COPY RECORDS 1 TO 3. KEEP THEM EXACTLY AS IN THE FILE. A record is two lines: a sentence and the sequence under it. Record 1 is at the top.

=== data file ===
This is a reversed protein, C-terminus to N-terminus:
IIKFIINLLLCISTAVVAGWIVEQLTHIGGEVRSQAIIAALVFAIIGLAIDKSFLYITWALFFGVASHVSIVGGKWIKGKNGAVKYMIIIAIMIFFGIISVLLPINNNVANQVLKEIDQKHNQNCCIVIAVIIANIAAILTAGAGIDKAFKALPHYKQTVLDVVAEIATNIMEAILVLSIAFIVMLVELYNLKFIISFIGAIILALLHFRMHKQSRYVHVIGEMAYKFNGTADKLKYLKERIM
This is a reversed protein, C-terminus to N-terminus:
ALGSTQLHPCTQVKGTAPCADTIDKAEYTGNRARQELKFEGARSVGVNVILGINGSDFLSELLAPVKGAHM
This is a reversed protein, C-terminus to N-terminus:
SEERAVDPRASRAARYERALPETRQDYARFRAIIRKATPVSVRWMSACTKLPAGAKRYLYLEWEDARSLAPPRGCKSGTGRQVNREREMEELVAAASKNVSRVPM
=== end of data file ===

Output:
This is a reversed protein, C-terminus to N-terminus:
IIKFIINLLLCISTAVVAGWIVEQLTHIGGEVRSQAIIAALVFAIIGLAIDKSFLYITWALFFGVASHVSIVGGKWIKGKNGAVKYMIIIAIMIFFGIISVLLPINNNVANQVLKEIDQKHNQNCCIVIAVIIANIAAILTAGAGIDKAFKALPHYKQTVLDVVAEIATNIMEAILVLSIAFIVMLVELYNLKFIISFIGAIILALLHFRMHKQSRYVHVIGEMAYKFNGTADKLKYLKERIM
This is a reversed protein, C-terminus to N-terminus:
ALGSTQLHPCTQVKGTAPCADTIDKAEYTGNRARQELKFEGARSVGVNVILGINGSDFLSELLAPVKGAHM
This is a reversed protein, C-terminus to N-terminus:
SEERAVDPRASRAARYERALPETRQDYARFRAIIRKATPVSVRWMSACTKLPAGAKRYLYLEWEDARSLAPPRGCKSGTGRQVNREREMEELVAAASKNVSRVPM